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Meteorological Section (Home) Royal Engineers


Lyffe
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I believe that a Meteorological Section (Home) Royal Engineers, was formed on Salisbury Plain in either late 1917 or the beginning of 1918. Can anyone advise as to where it was based and what was its role (reserve for the Met Section RE in France perhaps)?

Brian

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Thank you Pete. I'm a new boy here but had found the link yesterday evening, in fact I added a fairly lengthy message pointing the original poster in the direction of met literature on the subject. There's also another thread on this forum started by BeppoSapone on 3 October 2003; although this refers to a 'new Meteorological Section RE' being on Salisbury Plain, neither give the exact location.

The Meteorological Section RE, aka 'Meteor', was formed in France in June 1915, based at GHQ under Lt Col E Gold (a meteorologist). A call was made for 'volunteers' to act as met observers and the first batch, from the Artists Rifles, was given instruction in observing by Capt C J P Cave during July 1915. Additional volunteers were trained when necessary.

Taken ill, Cave did not stay long in France and spent the next two years as meteorologist-in-charge at South Farnborough before becoming ill again. Following a lengthy spell in hospital he assumed charge of a new meteorological unit, 'Meteorological Section (Home) RE' early in 1918. I know (and BeppoSapone thread confirms) this was on Salisbury Plain, but what I'm after is 'Where on Salisbury Plain?'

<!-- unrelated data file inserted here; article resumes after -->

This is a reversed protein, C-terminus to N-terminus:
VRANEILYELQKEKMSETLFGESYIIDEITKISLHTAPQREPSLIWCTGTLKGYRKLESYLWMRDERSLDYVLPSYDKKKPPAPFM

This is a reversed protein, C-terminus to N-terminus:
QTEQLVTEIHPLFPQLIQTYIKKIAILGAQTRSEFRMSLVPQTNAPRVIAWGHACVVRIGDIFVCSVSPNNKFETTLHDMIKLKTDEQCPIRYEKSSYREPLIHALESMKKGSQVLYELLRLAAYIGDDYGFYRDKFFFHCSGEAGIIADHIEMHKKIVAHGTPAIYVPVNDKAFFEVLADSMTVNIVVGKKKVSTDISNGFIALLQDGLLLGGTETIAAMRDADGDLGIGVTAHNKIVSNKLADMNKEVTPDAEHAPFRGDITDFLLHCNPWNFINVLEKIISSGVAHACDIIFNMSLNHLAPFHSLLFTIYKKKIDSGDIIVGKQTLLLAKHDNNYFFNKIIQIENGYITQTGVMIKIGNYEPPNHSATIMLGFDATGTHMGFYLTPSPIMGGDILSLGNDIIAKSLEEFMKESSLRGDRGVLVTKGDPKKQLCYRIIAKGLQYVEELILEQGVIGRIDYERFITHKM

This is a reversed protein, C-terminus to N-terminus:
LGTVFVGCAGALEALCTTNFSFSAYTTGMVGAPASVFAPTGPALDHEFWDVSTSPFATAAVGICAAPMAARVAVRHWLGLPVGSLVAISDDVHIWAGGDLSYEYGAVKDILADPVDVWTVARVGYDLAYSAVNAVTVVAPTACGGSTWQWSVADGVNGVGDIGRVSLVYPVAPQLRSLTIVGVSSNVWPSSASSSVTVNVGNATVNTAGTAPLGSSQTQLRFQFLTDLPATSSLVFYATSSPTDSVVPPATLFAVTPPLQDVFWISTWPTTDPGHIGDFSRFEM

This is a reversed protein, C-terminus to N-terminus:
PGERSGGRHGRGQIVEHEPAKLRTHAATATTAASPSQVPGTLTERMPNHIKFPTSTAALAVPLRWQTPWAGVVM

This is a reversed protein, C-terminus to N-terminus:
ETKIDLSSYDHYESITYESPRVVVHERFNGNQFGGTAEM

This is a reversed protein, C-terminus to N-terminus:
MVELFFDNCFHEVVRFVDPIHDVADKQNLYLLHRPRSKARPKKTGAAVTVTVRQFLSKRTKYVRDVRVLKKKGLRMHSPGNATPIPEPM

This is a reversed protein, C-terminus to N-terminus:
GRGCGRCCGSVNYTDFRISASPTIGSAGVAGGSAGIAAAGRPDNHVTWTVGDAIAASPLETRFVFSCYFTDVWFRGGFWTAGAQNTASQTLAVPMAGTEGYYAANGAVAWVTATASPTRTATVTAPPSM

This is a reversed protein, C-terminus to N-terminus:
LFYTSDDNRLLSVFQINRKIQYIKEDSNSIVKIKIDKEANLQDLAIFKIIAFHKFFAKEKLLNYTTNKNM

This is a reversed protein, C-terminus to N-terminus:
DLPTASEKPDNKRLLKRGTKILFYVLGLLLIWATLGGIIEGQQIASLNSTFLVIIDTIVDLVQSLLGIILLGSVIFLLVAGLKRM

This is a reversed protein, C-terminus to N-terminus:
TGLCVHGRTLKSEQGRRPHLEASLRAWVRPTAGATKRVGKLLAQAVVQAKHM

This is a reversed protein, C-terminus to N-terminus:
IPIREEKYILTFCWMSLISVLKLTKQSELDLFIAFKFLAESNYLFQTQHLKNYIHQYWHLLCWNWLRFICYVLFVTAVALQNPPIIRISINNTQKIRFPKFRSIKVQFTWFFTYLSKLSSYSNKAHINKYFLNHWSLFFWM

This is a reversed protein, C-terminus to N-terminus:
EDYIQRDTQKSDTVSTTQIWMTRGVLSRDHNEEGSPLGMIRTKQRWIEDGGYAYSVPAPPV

Brian

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The following is probably more general than you'd prefer, but it is available for preview on Google books:

Battling the Elements: Weather and Terrain in the Conduct of War

By Harold A. Winters, Gerald E. Galloway, Jr., William J. Reynolds, David W. Rhyne

Published by JHU Press, 2001

ISBN 0801866480, 9780801866487

336 pages

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I doubt that this will interest a great many but having started this thread I'll finish it with the answer to the question I originally posed.

"The Meteorological Section R.E. (Home Station) (aka Meteorological Section (Home) R.E.), made up for one officer, one corporal and three pioneers, was proposed for the Overseas Artilleray School at Chapperton Down, Larkhill during the summer of 1917. The unit was required to provide winds and temperatures in the lower layers for the school.

Exactly when it formed is unclear, but it was in existence by early 1918 under the command of Captain C J P Cave."

My sources are the Minutes of the Meteorological Committee - Minute 648, June 1917, and Minute 698, May 1918.

Brian

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I was in the U.S. Army field artillery 30 years ago and met messages were sent to batteries training in the field several times daily, as they still are now. Data on met conditions and the muzzle velocity of the tubes are used to fine-tune firing data without the need for firing ranging rounds, or registrations as they are called in the U.S. The use of met data for the artillery was a Great War innovation.

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True Pete.

Initially known as the Meteorological Field Service when the first four men went to France in June 1915, essentially as met advisors for gas operations, its worth was quickly recognised and it became the Met Section R.E. on 28 September 1915.